The first film I ever saw by Woody Allen was The Purple Rose of Cairo, Mia Farrow’s avid voyeur delighting me by making fantasy a reality. But look how that turned out; Allen would go on to be one of my favourite directors, before first disappointingly and then destructively distorting my spectatorial pleasures as the years wore on. #Metoo has delivered an imperative and a tool. I’m not the first feminist critic to point a finger, and I’m not the most well equipped, either: I struggle to live by a politics of refusal, too eager to please.
The adjectives Barthes uses in his essay describe not the intellectual engagement with film, nor even an emotional connection, but a bodily state of being. He is ‘a little dazed, wrapped up in himself, feeling the cold—he’s sleepy, that’s what he’s thinking, his body has become something sopitive, soft, limp, and he feels a little disjointed, even … irresponsible.’ Some have identified this as a porn theatre. To my mind, it could be, or not. The darkness of the cinema coaches me to watch, with something close to an erotic intent, regardless of the type of film before me. For a period of ninety minutes or more my eyes don’t leave the screen, leave her dress, leave the close-up of her face. I am a perfectly trained voyeur.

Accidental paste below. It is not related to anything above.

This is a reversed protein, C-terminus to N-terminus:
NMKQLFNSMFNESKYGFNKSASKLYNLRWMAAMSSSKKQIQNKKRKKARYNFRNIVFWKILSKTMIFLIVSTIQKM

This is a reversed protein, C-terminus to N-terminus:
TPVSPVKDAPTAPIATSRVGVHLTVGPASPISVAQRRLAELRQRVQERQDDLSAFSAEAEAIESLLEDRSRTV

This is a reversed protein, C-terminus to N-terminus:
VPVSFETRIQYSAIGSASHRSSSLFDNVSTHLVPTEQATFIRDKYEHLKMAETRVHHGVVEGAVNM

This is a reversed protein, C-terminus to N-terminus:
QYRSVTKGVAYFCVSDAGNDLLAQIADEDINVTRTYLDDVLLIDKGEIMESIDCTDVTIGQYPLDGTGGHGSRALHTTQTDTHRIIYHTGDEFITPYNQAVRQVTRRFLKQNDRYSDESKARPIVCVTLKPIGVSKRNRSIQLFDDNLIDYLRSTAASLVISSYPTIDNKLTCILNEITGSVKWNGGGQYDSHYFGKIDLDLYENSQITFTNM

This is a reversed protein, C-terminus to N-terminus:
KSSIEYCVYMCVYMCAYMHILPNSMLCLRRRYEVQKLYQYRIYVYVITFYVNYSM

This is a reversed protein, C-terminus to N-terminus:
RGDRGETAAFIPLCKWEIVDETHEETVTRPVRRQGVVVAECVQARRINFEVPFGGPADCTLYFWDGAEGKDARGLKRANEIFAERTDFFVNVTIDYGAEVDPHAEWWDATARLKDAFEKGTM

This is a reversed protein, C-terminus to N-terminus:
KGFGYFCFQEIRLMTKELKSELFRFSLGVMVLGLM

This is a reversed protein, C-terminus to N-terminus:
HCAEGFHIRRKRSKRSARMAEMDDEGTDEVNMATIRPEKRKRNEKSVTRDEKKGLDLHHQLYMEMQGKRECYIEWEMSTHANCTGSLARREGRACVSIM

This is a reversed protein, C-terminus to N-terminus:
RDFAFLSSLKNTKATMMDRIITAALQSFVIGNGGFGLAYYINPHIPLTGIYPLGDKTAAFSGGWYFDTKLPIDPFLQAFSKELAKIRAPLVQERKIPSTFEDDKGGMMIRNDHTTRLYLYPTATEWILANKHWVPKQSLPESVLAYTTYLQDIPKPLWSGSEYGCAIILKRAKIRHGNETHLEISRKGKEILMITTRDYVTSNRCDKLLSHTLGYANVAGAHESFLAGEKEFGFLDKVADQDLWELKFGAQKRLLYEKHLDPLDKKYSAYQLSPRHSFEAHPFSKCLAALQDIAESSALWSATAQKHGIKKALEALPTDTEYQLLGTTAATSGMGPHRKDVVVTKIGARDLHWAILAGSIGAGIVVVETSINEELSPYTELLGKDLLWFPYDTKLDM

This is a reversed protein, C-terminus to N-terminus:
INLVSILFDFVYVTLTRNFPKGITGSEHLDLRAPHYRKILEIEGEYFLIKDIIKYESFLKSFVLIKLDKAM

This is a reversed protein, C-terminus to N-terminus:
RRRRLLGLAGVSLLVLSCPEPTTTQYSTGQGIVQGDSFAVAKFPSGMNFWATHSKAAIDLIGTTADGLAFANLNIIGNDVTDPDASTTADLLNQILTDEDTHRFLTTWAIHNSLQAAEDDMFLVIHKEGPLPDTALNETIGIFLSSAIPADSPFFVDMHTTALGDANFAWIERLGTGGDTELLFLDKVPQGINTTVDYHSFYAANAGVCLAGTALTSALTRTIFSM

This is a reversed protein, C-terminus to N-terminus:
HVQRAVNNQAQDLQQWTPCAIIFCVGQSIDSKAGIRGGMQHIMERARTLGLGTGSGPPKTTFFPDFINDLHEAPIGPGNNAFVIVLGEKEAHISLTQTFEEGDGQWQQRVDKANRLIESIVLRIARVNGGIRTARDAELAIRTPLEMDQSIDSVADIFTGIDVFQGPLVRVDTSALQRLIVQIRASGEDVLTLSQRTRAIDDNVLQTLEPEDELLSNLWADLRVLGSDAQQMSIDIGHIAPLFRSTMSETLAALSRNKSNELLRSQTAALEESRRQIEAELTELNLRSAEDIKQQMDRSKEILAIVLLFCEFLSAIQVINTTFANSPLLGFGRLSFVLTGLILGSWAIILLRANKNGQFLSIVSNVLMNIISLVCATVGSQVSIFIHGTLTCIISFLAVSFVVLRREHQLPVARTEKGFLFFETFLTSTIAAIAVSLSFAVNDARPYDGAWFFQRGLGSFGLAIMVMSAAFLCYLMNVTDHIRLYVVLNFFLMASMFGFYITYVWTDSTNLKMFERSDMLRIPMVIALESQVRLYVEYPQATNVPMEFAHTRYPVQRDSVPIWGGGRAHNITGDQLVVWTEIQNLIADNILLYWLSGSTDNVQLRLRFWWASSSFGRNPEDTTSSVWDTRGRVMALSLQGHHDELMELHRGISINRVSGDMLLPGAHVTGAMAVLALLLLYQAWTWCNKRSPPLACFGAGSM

With a sinking feeling, you experiment with what the feminist cultural critic Sara Ahmed calls a ‘crisis in citation’. You re-write the lists. Cinema is going through a crisis—this is what the purists say about the digital encroachment of filmic space. Cinema is going through a crisis—figures and companies and studios and networks are now reckoning with their complicities. Leaving the Cinema finds itself attached to a different meaning. It turns out you can’t not bring the outside in, however hard you’ve tried.